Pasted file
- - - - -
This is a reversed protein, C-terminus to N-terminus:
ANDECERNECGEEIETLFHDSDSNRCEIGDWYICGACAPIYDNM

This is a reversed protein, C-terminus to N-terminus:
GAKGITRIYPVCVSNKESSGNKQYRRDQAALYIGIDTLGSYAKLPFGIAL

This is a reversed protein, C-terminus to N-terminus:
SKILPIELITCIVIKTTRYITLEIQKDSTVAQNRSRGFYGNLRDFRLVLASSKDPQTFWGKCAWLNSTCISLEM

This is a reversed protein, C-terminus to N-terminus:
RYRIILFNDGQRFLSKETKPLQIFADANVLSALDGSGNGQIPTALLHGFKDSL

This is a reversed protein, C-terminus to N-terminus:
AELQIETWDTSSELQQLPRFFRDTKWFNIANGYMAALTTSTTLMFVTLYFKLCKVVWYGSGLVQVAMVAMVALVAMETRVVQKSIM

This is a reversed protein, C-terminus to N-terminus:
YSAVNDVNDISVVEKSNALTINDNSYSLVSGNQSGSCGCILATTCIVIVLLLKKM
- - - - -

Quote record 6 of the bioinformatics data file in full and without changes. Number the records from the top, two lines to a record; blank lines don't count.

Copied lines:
This is a reversed protein, C-terminus to N-terminus:
YSAVNDVNDISVVEKSNALTINDNSYSLVSGNQSGSCGCILATTCIVIVLLLKKM